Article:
One of the most powerful typhoons to ever hit South Korea swept along the country’s coast on Saturday, toppling trees, grounding planes and causing at least three deaths before moving on to North Korea.
Typhoon Lingling knocked out power to more than 161,000 homes across South Korea, including on the southern island of Jeju, which was lashed by the storm overnight, the Ministry of the Interior and Safety said.
After hitting Jeju, the storm remained offshore as it moved up South Korea’s west coast on Saturday morning before making landfall in North Korea in the afternoon.
A 75-year-old woman in the central South Korean town of Boryeong was killed after strong winds blew her off her feet and crashed her into a wall 30 metres (yards) away, the ministry said. A 39-year-old was killed in the western city of Incheon after being crushed by a collapsed wall at a hospital parking lot, while a 61-year-old Chinese national died in the border town of Paju after being hit by a blown-off roof tile.
South Korea’s government said at least 15 people were being treated for injuries, including an elderly couple from Boryeong who were injured after steel scaffolding collapsed on their home.
The safety ministry said the storm was moving north at 60 kilometres (37 miles) per hour as of 10 p.m. Saturday while passing over North Korea. It had shrunk to a mid-strength typhoon with winds up to 29 metres (32 yards) per second, the ministry said.
Lingling packed winds of 196 kilometres (122 miles) per hour at around 6:30 a.m. on South Korea’s southern coast, making the typhoon the fifth strongest to hit the country since 1959, according to South Korea’s weather agency.
Residents in the North Korean capital of Pyongyang were seen using umbrellas to shield themselves from wind and rain while struggling to walk through wet streets.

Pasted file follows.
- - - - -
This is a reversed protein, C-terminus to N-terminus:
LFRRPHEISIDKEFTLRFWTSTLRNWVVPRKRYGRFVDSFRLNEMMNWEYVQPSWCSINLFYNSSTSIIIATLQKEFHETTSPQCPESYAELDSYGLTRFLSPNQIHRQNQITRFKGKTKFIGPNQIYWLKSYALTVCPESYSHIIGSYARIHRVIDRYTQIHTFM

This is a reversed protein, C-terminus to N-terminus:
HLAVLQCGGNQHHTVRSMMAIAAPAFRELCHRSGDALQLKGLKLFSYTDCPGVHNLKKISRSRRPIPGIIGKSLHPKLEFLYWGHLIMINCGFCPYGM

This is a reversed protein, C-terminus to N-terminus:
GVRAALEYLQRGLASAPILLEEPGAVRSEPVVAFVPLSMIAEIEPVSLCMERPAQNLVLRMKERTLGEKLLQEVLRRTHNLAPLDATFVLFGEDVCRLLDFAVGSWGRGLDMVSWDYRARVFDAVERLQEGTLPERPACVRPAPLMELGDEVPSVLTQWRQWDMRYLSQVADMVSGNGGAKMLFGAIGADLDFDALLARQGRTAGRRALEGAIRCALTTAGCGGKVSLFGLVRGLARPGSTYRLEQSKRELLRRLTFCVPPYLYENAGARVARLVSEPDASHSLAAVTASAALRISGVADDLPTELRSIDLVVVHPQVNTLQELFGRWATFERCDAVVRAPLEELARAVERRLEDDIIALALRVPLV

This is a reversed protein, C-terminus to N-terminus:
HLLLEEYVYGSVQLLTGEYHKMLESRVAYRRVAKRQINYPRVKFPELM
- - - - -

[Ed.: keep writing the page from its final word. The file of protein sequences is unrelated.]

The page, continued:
In South Korea, the storm toppled hundreds of trees and streetlamps, blew signboards off buildings and damaged traffic signs across the mainland and Jeju. At least 18 homes were flooded and 35 vessels were capsized or damaged while being evacuated at ports, and more than 100 schools were damaged, the safety ministry said. More than 200 flights were grounded at airports nationwide, while 38 people were forced to evacuate from their flooded homes in Gwangju, a city near Seoul.
Ten cars were damaged in the southern town of Namwon when a roof plate blew off an apartment building and crashed into a parking lot. A similar incident in the eastern city of Wonju left five vehicles destroyed. A large spire was knocked off a church in a commercial district in Seoul.
“The spire collapsed after a sudden gust of wind, hitting a building nearby and a telephone pole and falling over a car. That caused electrical sparks,” Yeom Sang-min, a Seoul resident told, told TV news channel YTN.
Traffic to Incheon International Airport, one of Asia’s largest transport hubs, was disrupted by the closure of its gateway bridge and a power failure at a commuter rail network that links the airport with Seoul. Fire crews in Incheon responded to some 100 calls reporting typhoon-related damage, including destroyed walls, knocked-off signboards and fallen trees.
National parks were closed, as were southern ports on the mainland and major cross-sea bridges.
The storm could possibly inflict more serious damage as it passes through North Korea, an impoverished nation that for decades has struggled to deal with natural disasters. There were no immediate reports of weather-related injuries in North Korea, but state TV reported that an unspecified number of homes and buildings had been damaged and showed footage of flooded streets and toppled trees.
North Korea’s official Korean Central News Agency, or KCNA, said leader Kim Jong Un “urgently convened” an emergency meeting on Friday to discuss disaster prevention efforts and scolded government officials who he described as “helpless against the typhoon, unaware of its seriousness and seized with easygoing sentiment.”
Kim called for his military to drive national efforts to minimize damage from the typhoon, which he said would be an “enormous struggle” that would require the entire country to step up, the report said.
North Korea, which suffers from severe food shortages, was paying “primary attention” to protect agricultural crops and prevent damage in dikes, dams and reservoirs, KCNA said. It said officials were also moving residents in areas vulnerable to flooding and deploying “watchmen” to monitor bridges, buildings and houses.